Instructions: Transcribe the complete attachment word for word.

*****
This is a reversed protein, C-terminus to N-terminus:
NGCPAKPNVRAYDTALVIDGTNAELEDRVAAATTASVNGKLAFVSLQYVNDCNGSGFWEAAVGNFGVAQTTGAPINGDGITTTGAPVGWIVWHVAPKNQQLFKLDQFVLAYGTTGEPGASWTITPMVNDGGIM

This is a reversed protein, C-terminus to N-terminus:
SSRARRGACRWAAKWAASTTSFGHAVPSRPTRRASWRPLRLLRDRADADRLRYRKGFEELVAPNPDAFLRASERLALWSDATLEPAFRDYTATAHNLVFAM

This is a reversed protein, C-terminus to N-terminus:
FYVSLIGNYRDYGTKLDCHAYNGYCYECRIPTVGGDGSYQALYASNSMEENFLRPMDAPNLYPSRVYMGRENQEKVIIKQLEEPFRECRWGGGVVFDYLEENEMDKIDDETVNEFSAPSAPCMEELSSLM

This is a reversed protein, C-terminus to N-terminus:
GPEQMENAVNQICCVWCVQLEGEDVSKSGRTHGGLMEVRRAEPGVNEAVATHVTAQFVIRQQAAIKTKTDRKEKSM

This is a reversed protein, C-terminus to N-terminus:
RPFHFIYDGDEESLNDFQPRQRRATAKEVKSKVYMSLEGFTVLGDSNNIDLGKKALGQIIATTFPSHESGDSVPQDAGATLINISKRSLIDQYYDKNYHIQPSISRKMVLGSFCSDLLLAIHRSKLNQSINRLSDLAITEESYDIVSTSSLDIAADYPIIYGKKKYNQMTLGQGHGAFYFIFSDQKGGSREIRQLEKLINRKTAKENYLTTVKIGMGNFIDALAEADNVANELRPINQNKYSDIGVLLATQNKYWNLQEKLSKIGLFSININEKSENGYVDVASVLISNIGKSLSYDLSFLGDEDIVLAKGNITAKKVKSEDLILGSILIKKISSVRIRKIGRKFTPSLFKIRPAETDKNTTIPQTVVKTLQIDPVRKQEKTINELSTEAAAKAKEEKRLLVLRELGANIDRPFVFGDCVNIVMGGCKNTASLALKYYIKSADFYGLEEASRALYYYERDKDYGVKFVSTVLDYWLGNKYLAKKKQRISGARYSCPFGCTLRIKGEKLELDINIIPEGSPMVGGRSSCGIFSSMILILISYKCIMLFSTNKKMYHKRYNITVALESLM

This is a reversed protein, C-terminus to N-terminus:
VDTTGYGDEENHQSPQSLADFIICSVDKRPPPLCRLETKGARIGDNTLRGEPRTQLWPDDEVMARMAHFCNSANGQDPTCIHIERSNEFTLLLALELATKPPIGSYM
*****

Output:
This is a reversed protein, C-terminus to N-terminus:
NGCPAKPNVRAYDTALVIDGTNAELEDRVAAATTASVNGKLAFVSLQYVNDCNGSGFWEAAVGNFGVAQTTGAPINGDGITTTGAPVGWIVWHVAPKNQQLFKLDQFVLAYGTTGEPGASWTITPMVNDGGIM

This is a reversed protein, C-terminus to N-terminus:
SSRARRGACRWAAKWAASTTSFGHAVPSRPTRRASWRPLRLLRDRADADRLRYRKGFEELVAPNPDAFLRASERLALWSDATLEPAFRDYTATAHNLVFAM

This is a reversed protein, C-terminus to N-terminus:
FYVSLIGNYRDYGTKLDCHAYNGYCYECRIPTVGGDGSYQALYASNSMEENFLRPMDAPNLYPSRVYMGRENQEKVIIKQLEEPFRECRWGGGVVFDYLEENEMDKIDDETVNEFSAPSAPCMEELSSLM

This is a reversed protein, C-terminus to N-terminus:
GPEQMENAVNQICCVWCVQLEGEDVSKSGRTHGGLMEVRRAEPGVNEAVATHVTAQFVIRQQAAIKTKTDRKEKSM

This is a reversed protein, C-terminus to N-terminus:
RPFHFIYDGDEESLNDFQPRQRRATAKEVKSKVYMSLEGFTVLGDSNNIDLGKKALGQIIATTFPSHESGDSVPQDAGATLINISKRSLIDQYYDKNYHIQPSISRKMVLGSFCSDLLLAIHRSKLNQSINRLSDLAITEESYDIVSTSSLDIAADYPIIYGKKKYNQMTLGQGHGAFYFIFSDQKGGSREIRQLEKLINRKTAKENYLTTVKIGMGNFIDALAEADNVANELRPINQNKYSDIGVLLATQNKYWNLQEKLSKIGLFSININEKSENGYVDVASVLISNIGKSLSYDLSFLGDEDIVLAKGNITAKKVKSEDLILGSILIKKISSVRIRKIGRKFTPSLFKIRPAETDKNTTIPQTVVKTLQIDPVRKQEKTINELSTEAAAKAKEEKRLLVLRELGANIDRPFVFGDCVNIVMGGCKNTASLALKYYIKSADFYGLEEASRALYYYERDKDYGVKFVSTVLDYWLGNKYLAKKKQRISGARYSCPFGCTLRIKGEKLELDINIIPEGSPMVGGRSSCGIFSSMILILISYKCIMLFSTNKKMYHKRYNITVALESLM

This is a reversed protein, C-terminus to N-terminus:
VDTTGYGDEENHQSPQSLADFIICSVDKRPPPLCRLETKGARIGDNTLRGEPRTQLWPDDEVMARMAHFCNSANGQDPTCIHIERSNEFTLLLALELATKPPIGSYM